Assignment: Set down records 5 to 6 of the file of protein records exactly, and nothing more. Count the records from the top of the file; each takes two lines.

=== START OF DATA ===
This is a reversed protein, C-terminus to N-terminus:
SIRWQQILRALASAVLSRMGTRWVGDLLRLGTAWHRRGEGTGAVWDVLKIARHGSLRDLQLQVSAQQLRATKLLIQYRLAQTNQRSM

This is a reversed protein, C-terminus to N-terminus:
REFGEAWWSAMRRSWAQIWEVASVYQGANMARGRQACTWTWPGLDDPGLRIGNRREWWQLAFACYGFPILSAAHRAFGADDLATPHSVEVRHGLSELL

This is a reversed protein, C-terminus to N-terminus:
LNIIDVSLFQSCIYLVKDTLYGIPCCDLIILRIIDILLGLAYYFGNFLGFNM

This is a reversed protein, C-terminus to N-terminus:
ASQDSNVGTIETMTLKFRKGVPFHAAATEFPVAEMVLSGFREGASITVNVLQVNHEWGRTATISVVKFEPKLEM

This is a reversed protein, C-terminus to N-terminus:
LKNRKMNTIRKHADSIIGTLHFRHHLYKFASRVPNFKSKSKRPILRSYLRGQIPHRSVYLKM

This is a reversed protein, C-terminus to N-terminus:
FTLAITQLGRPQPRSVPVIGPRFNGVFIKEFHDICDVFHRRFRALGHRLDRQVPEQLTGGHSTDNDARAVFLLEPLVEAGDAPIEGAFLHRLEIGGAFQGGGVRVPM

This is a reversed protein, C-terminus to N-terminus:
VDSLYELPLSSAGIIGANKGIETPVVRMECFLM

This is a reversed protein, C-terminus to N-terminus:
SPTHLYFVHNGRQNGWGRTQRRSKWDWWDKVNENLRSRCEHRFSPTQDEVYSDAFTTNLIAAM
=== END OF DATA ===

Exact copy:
This is a reversed protein, C-terminus to N-terminus:
LKNRKMNTIRKHADSIIGTLHFRHHLYKFASRVPNFKSKSKRPILRSYLRGQIPHRSVYLKM

This is a reversed protein, C-terminus to N-terminus:
FTLAITQLGRPQPRSVPVIGPRFNGVFIKEFHDICDVFHRRFRALGHRLDRQVPEQLTGGHSTDNDARAVFLLEPLVEAGDAPIEGAFLHRLEIGGAFQGGGVRVPM